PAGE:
How did the media portray gay people back then?

When I was a kid, there was only one reason why gay people were on TV: to be mocked. Something to laugh at, because they were always shown as effeminate, weak, feeble, girly men, and it was straight people taking the piss out of you.

People used to ask if you had a partner, which one was the man and which one was the woman. It was stereotypes abounding anywhere.

There were absolutely no gay role models when I grew up. There was a show called “Are You Being Served” and one of the characters was called Mr. Humphries. He was really effeminate, and that was the only type of gay representation you would see on TV.

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It was just all negative. We also suffered from AIDS being "the gay plague". There was absolutely no support for gay people to be found on TV, nor in the papers. There was an advert once and it was a huge tombstone, with the word AIDS written on it, and the voiceover would say: “There is an epidemic sweeping the country from which there is no cure - don’t die of ignorance!".

Did you feel discriminated against back then for being gay?

Yes of course, and especially when the AIDS crisis happened.

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I remember at that time I was working as a chef, and when AIDS came around people stopped coming in the work canteen because they thought they would get AIDS from the food. That’s how bad it was. Or how ignorant people were. They wouldn’t touch you, they wouldn’t shake your hand because they thought they would catch AIDS and that everyone who was gay had AIDS.

Another example of this is when I went to the dentist in the 80’s. I had developed gingivitis, and one of the first things they said to me was if I was in a 'high risk' AIDS group. I said yes because I was gay and that’s what justifies that you were ‘high risk’. They sent me away and told me to come back a week later. When I came back they had an AIDS clinic. It was ‘Clinic 5’ and when I asked the receptionist where Clinic 5 was, she moved back from the desk and pointed in the direction. When I got in the dentist’s office, the whole place was covered in plastic and the two dentists looked like space men. They were fully covered and wore hat masks gloves, goggles, the whole deal. I remember going in and making a joke about it saying: “You’re not taking any chances, are you? Do you want me to ring a bell?”.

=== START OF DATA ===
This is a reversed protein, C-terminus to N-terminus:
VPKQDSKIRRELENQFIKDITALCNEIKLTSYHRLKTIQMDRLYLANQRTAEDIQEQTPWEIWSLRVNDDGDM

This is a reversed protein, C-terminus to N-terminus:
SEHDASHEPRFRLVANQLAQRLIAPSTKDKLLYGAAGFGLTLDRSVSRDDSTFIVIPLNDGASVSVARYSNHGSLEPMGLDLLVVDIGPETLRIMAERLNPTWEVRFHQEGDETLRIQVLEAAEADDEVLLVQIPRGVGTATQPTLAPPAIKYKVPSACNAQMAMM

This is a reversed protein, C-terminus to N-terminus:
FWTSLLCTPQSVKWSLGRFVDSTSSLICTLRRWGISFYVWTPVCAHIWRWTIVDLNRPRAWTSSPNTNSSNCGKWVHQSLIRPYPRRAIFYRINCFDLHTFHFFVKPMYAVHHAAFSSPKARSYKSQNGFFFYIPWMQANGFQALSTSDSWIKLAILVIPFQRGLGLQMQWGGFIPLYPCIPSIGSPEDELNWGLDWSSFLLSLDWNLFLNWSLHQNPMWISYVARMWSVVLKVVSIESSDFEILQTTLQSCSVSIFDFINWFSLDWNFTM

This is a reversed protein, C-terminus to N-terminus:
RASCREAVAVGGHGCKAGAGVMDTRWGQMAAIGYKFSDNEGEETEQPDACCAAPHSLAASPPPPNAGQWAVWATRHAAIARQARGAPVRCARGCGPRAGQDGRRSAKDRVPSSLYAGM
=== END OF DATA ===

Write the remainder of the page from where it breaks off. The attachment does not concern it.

You felt unclean, like a beast. Although I didn’t have AIDS and still remain HIV negative to this day, they hadn't bothered finding out. They just assumed: I was gay, had a bleeding gum, was in a high HIV group, therefore I had to have AIDS! Nonsense.

It just sounds really weird now and incredible that this was the mentality and the attitude at the time.


Do you feel like society has evolved in 2018?

If you look today, I guess the gay climate is completely different. It’s just so accepted now, even in places in the UK outside of London. You see couples holding hands, kissing on the street but back then you would have been beaten up for doing that. I wouldn’t have dared to do it.

When you think about it, we’ve come a long way and today people have more rights and are free to love and to be who they are. It’s a much better and easier environment environment for kids to grow up in now than when I grew up. In general, it’s much healthier, much more accepted, and probably one of the best countries to live in for gay rights.